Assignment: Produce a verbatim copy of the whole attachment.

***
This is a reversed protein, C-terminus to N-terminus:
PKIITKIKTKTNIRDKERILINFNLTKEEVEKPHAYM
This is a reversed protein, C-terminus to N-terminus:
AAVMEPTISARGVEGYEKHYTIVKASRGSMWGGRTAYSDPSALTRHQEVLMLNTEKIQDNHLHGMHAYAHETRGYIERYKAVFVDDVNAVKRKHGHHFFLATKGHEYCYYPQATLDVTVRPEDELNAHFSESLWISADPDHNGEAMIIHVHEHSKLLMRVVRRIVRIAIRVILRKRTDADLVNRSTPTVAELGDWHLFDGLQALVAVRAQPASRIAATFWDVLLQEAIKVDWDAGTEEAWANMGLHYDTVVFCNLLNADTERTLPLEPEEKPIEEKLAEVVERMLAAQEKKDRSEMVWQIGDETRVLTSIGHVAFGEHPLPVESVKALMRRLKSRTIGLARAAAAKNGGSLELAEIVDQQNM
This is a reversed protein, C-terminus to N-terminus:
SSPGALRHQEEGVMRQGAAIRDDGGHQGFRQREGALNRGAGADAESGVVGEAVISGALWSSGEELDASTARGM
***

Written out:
This is a reversed protein, C-terminus to N-terminus:
PKIITKIKTKTNIRDKERILINFNLTKEEVEKPHAYM
This is a reversed protein, C-terminus to N-terminus:
AAVMEPTISARGVEGYEKHYTIVKASRGSMWGGRTAYSDPSALTRHQEVLMLNTEKIQDNHLHGMHAYAHETRGYIERYKAVFVDDVNAVKRKHGHHFFLATKGHEYCYYPQATLDVTVRPEDELNAHFSESLWISADPDHNGEAMIIHVHEHSKLLMRVVRRIVRIAIRVILRKRTDADLVNRSTPTVAELGDWHLFDGLQALVAVRAQPASRIAATFWDVLLQEAIKVDWDAGTEEAWANMGLHYDTVVFCNLLNADTERTLPLEPEEKPIEEKLAEVVERMLAAQEKKDRSEMVWQIGDETRVLTSIGHVAFGEHPLPVESVKALMRRLKSRTIGLARAAAAKNGGSLELAEIVDQQNM
This is a reversed protein, C-terminus to N-terminus:
SSPGALRHQEEGVMRQGAAIRDDGGHQGFRQREGALNRGAGADAESGVVGEAVISGALWSSGEELDASTARGM